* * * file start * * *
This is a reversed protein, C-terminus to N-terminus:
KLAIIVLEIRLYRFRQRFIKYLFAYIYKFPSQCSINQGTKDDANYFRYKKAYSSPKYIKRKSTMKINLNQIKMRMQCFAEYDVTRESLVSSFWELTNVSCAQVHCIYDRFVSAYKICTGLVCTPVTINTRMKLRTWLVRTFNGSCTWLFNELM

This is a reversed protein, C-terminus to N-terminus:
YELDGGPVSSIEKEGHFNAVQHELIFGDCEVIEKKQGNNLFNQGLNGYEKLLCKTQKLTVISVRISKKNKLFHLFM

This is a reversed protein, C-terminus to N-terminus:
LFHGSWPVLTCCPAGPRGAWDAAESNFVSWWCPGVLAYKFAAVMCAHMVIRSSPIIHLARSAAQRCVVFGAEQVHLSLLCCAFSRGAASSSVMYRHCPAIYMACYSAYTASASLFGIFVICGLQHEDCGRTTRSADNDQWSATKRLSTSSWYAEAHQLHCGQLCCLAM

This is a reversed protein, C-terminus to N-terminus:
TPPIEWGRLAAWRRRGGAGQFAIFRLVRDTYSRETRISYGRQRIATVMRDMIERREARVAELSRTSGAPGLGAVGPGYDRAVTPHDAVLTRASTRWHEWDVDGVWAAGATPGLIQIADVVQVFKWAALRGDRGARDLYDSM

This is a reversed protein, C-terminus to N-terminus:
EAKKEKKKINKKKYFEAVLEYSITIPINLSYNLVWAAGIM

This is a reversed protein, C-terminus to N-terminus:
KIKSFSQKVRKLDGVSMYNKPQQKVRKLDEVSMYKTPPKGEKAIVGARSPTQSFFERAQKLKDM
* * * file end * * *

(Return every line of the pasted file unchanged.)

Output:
This is a reversed protein, C-terminus to N-terminus:
KLAIIVLEIRLYRFRQRFIKYLFAYIYKFPSQCSINQGTKDDANYFRYKKAYSSPKYIKRKSTMKINLNQIKMRMQCFAEYDVTRESLVSSFWELTNVSCAQVHCIYDRFVSAYKICTGLVCTPVTINTRMKLRTWLVRTFNGSCTWLFNELM

This is a reversed protein, C-terminus to N-terminus:
YELDGGPVSSIEKEGHFNAVQHELIFGDCEVIEKKQGNNLFNQGLNGYEKLLCKTQKLTVISVRISKKNKLFHLFM

This is a reversed protein, C-terminus to N-terminus:
LFHGSWPVLTCCPAGPRGAWDAAESNFVSWWCPGVLAYKFAAVMCAHMVIRSSPIIHLARSAAQRCVVFGAEQVHLSLLCCAFSRGAASSSVMYRHCPAIYMACYSAYTASASLFGIFVICGLQHEDCGRTTRSADNDQWSATKRLSTSSWYAEAHQLHCGQLCCLAM

This is a reversed protein, C-terminus to N-terminus:
TPPIEWGRLAAWRRRGGAGQFAIFRLVRDTYSRETRISYGRQRIATVMRDMIERREARVAELSRTSGAPGLGAVGPGYDRAVTPHDAVLTRASTRWHEWDVDGVWAAGATPGLIQIADVVQVFKWAALRGDRGARDLYDSM

This is a reversed protein, C-terminus to N-terminus:
EAKKEKKKINKKKYFEAVLEYSITIPINLSYNLVWAAGIM

This is a reversed protein, C-terminus to N-terminus:
KIKSFSQKVRKLDGVSMYNKPQQKVRKLDEVSMYKTPPKGEKAIVGARSPTQSFFERAQKLKDM